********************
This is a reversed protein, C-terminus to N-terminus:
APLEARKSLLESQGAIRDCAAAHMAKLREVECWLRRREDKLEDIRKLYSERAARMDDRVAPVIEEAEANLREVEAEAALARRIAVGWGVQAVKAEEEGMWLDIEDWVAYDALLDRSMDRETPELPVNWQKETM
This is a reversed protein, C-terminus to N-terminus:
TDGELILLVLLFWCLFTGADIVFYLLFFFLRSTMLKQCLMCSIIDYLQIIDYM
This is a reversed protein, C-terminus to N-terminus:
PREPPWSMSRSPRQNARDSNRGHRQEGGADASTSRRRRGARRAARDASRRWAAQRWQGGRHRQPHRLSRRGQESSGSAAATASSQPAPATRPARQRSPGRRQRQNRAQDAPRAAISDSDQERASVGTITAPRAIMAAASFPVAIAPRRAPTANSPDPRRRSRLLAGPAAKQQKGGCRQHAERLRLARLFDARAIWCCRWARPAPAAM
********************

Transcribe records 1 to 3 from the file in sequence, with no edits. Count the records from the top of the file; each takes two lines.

This is a reversed protein, C-terminus to N-terminus:
APLEARKSLLESQGAIRDCAAAHMAKLREVECWLRRREDKLEDIRKLYSERAARMDDRVAPVIEEAEANLREVEAEAALARRIAVGWGVQAVKAEEEGMWLDIEDWVAYDALLDRSMDRETPELPVNWQKETM
This is a reversed protein, C-terminus to N-terminus:
TDGELILLVLLFWCLFTGADIVFYLLFFFLRSTMLKQCLMCSIIDYLQIIDYM
This is a reversed protein, C-terminus to N-terminus:
PREPPWSMSRSPRQNARDSNRGHRQEGGADASTSRRRRGARRAARDASRRWAAQRWQGGRHRQPHRLSRRGQESSGSAAATASSQPAPATRPARQRSPGRRQRQNRAQDAPRAAISDSDQERASVGTITAPRAIMAAASFPVAIAPRRAPTANSPDPRRRSRLLAGPAAKQQKGGCRQHAERLRLARLFDARAIWCCRWARPAPAAM